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Mountain reindeer

Rangifer tarandus tarandus
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Scientific classification
Kingdom: Animalia
Phylum: Chordata
Class: Mammalia
Order: Artiodactyla
Family: Cervidae
Subfamily: Capreolinae
Genus: Rangifer
R. t. tarandus
Trinomial name
Rangifer tarandus tarandus
(Linnaeus, 1758)

The mountain reindeer (Rangifer tarandus tarandus), also called the Norwegian reindeer, northern reindeer, Common reindeer or mountain caribou, is a mid-sized to large subspecies of the reindeer that is native to the western Scandinavian Peninsula, particularly Norway. In Norway, it is called fjellrein, villrein or tundra-rein.


Mountain reindeer are medium to large even-toed ungulates with a thick double coat that protects them from the Norwegian winter. Male reindeer (bulls) weigh on average 70 to 150 kg (154 to 331 pounds), while females (cows) weigh on average 40 to 100 kg (88 to 220 pounds). Both bulls and cows have antlers, but cows do not use them to battle one another; instead, like some bovids, they use their antlers to defend food or territory from intruders. Their summer coat is mostly pale brown with white rumps and, in some genetic variations, black legs and creamy-white necks. Their winter coat can be cream-white with beige shoulders and backs, or completely cream-white.

Mountain reindeer in their summer coat in Blefjell, Norway.

Genetic variations

The northern and southern populations were once considered the same subspecies. However, genetic analysis shows that the reindeer found in Dovrefjell, in central Norway, are related to reindeer in Beringia, whereas the reindeer found in southern Norway, such as on the Hardangervidda plateau, are related to reindeer from southern Europe. They may have descended from the Finnish forest reindeer (R. t. fennicus) that historically occupied parts of Eastern Europe.

Distribution and range

Currently, wild mountain reindeer can only be found in western Scandinavia, with the biggest populations residing in central and southern Norway. The total population in Norway is between 70,000 and 80,000, with the largest numbers found in Sør-Trøndelag, Nord-Trøndelag and northern Hedmark. A smaller population, 6,000 to 7,000, is found in Hardangervidda.

Conservation status

The wild populations are indirectly controlled by the Norwegian government. Mountain reindeer in Norway were totally protected from 1902 to 1906. However, a few years after that, the population sank again. In the 1920s, it was estimated to be just 2,700. In the 1930s, quotas were introduced to limit the hunting of reindeer. These regulations, along with migrating reindeer, helped increase the population. By the mid-1990s, the wild reindeer population had rebounded to more than 30,000. Today, mountain reindeer are commonly hunted for food or as trophies.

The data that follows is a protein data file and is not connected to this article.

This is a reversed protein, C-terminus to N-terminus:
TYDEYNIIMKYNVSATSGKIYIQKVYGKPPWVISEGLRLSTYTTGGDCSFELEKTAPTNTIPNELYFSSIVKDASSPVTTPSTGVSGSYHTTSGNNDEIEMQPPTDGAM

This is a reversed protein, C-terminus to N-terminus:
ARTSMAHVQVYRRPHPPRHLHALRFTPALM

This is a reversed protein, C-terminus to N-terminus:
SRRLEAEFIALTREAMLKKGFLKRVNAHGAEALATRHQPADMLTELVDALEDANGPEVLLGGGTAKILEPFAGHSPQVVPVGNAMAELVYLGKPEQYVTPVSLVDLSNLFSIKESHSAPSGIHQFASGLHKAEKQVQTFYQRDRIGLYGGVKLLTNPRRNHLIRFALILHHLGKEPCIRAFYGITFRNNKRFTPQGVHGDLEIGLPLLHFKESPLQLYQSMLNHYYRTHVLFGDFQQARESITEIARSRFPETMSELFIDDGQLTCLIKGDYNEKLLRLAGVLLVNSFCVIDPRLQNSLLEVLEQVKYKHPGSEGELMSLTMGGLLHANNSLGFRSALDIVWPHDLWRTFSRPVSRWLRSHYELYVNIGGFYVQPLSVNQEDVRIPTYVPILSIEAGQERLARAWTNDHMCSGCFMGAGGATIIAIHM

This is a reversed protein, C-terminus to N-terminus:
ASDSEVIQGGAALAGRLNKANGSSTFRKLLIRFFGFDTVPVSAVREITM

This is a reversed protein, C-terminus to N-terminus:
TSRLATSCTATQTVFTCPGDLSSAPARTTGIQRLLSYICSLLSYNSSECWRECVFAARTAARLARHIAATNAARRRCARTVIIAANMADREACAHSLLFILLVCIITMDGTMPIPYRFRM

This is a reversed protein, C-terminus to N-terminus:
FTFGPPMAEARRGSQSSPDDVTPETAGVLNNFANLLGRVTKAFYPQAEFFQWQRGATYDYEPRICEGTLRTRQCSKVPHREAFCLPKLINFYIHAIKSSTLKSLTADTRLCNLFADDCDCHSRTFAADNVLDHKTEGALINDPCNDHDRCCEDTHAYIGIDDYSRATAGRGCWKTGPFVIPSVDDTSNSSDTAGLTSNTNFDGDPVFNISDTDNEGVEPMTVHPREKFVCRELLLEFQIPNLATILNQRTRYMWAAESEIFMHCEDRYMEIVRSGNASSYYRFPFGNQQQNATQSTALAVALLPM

Compared to domestic reindeer

The domestic reindeer currently has a population in Norway of about 1.2 million. It has historically played a huge role as a game-hunting animal, a source of food and an alternative choice to pull ploughs when horses were unavailable. Domestic reindeer — which are technically only semi-domesticated, as they will still run wild if given the chance — are one of the most common sources of meat in Norway, particularly in the north, where the Sami people reside, and where domestic cattle are rarer because they cannot survive the cold winters as well as reindeer can. In the south, reindeer meat is eaten often as a traditional Sunday meal or during seasonal events.


Because the mountain reindeer is so large, it has very few natural predators aside from human hunters. However, lynx and wolverines sometimes prey on young, old or sick reindeer. The brown bear has the strength to tackle an adult female, but it would rather scavenge from the carrion left by lynx or wolverines, or steal their kill, instead of hunting for itself. Wolves are also powerful enough to tackle adult reindeer, but because of the strict control of wolves in Norway, a pack would almost certainly be spotted and killed before it could do so.

The Eurasian lynx (Lynx lynx) is the biggest threat to juvenile reindeer.

The lynx is the biggest natural threat to mountain reindeer, because its small size makes it a perfect ambush predator. Lynx are too small to tackle a healthy adult bull or cow, so they generally target calves. Wolverines follow a similar hunting strategy, although, unlike lynx, they are capable of tackling adult reindeer.

This page was last updated at 2020-09-22 08:31 UTC. Update now. View original page.

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